Advanced PHP Programming (Developer's Library) Paperback – 20 Feb 2004
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From the Back Cover
Over the past three years PHP has evolved from being a niche language used to add dynamic functionality to small sites to a powerful tool making strong inroads into large-scale, business-critical Web systems.
The rapid maturation of PHP has created a skeptical population of users from more traditional "enterprise" languages who question the readiness and ability of PHP to scale, as well as a large population of PHP developers without formal computer science backgrounds who have learned through the hands-on experimentation while developing small and midsize applications in PHP.
While there are many books on learning PHP and developing small applications with it, there is a serious lack of information on "scaling" PHP for large-scale, business-critical systems. Schlossnagle's Advanced PHP Programming fills that void, demonstrating that PHP is ready for enterprise Web applications by showing the reader how to develop PHP-based applications for maximum performance, stability, and extensibility.
About the Author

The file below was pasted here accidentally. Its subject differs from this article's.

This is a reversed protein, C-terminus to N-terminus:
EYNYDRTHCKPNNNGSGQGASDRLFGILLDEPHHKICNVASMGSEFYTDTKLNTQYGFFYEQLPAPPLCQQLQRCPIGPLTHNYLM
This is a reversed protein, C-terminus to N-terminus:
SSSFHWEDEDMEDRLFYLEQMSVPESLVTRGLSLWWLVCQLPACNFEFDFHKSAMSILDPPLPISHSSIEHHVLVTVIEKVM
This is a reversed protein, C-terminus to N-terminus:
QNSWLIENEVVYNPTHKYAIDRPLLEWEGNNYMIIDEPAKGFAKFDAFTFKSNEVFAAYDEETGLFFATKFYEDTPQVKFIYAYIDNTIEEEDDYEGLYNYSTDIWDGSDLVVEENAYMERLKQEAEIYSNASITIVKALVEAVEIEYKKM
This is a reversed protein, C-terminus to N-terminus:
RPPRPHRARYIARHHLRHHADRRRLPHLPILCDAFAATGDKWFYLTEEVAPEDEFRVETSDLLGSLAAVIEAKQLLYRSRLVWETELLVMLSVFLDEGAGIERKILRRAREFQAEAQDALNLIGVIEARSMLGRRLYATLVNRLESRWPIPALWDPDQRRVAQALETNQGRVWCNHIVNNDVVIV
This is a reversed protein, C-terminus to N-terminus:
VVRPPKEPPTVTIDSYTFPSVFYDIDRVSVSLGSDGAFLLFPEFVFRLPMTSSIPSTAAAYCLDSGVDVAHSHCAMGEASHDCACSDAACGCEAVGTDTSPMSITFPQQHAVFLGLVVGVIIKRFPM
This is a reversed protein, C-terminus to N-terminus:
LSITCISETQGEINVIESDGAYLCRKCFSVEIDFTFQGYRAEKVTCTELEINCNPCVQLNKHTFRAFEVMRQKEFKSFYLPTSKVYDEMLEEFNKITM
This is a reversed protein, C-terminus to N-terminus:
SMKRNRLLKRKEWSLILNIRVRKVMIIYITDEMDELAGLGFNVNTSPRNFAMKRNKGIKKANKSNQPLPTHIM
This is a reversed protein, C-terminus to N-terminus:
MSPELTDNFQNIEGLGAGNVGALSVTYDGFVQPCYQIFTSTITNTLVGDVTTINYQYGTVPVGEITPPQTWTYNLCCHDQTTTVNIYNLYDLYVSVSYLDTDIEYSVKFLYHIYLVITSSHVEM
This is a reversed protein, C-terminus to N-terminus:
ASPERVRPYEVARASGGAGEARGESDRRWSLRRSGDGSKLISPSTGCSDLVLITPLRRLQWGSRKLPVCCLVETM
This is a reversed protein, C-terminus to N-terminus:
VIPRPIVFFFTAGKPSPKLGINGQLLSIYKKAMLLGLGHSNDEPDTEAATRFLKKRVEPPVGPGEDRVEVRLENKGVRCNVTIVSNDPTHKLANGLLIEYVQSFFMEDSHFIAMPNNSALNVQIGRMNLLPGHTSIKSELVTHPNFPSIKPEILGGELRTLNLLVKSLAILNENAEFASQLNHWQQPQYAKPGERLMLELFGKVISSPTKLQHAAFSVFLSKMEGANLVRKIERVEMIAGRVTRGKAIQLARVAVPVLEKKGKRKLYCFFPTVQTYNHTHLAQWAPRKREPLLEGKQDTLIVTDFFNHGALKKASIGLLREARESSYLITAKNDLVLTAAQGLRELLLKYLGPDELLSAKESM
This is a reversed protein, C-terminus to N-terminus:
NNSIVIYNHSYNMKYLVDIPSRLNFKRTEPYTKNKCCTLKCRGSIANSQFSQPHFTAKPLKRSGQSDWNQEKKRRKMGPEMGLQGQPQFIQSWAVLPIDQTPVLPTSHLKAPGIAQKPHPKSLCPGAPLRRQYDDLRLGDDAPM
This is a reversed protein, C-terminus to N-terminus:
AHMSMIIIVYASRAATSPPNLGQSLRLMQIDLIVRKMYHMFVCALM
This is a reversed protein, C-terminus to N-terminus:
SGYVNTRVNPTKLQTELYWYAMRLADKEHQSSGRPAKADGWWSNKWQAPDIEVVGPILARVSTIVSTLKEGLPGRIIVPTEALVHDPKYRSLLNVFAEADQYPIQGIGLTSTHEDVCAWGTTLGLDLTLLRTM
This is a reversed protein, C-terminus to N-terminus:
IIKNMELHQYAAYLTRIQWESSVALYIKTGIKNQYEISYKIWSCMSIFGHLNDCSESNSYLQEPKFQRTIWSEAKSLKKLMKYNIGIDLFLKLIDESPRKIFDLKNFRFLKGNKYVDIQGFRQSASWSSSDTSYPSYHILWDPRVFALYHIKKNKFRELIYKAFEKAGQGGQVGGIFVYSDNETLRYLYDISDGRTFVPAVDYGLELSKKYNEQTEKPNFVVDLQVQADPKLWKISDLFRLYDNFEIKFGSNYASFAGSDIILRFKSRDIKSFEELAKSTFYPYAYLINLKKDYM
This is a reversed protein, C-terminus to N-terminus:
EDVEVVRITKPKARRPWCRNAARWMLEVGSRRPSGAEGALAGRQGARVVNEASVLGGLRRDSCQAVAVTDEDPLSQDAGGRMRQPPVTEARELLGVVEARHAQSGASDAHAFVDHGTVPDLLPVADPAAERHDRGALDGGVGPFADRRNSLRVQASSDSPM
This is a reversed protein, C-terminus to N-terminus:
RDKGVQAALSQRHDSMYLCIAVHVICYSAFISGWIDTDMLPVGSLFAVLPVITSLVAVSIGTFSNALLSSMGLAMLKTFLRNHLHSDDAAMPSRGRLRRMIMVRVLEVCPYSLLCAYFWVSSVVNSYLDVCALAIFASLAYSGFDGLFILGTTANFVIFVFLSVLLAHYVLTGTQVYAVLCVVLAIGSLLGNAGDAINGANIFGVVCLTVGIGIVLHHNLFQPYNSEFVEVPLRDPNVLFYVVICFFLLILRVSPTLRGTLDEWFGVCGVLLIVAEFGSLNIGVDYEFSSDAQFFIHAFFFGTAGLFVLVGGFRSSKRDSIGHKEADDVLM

George Schlossnagle is a principal at OmniTI Computer Consulting, a Maryland-based tech company that specializes in high-volume Web and email systems. Before joining OmniTI, he led technical operations at several high-profile community Web sites, where he developed experience managing PHP in very large enterprise environments. He is a frequent contributor to the PHP community and his work can be found in the PHP core, as well as in the PEAR and PECL extension repositories. Before entering the information technology field, George trained to be a mathematician and served a two-year stint as a teacher in the Peace Corps. His experience has taught him to value an interdisciplinary approach to problem solving that favors root-cause analysis of problems over simply addressing symptoms.
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Top customer reviews
The confident, objective writing style is immediately reassuring. Scholssnagle isn't the kind of writer who stubbornly refuses to go into detail about how to use global variables, for example, on the basis that they're evil and should be avoided at all costs. Instead, he explains how to incorporate them sensibly, acknowledges that they're a 'big mistake' and then suggests some alternative strategies. He doesn't rant about or sneer at less-robust techniques, but calmly explains the risks and suggests alternatives.
There's a lot of smart, fresh ideas in this book. The first chapter is on coding styles. There's plenty of good, simple guidelines on how to lay out, structure, and document your code to make it easier to handle and some excellent advice (and examples) of coding styles to avoid. His approach is consistent: keep it simple and use the best tool for the job.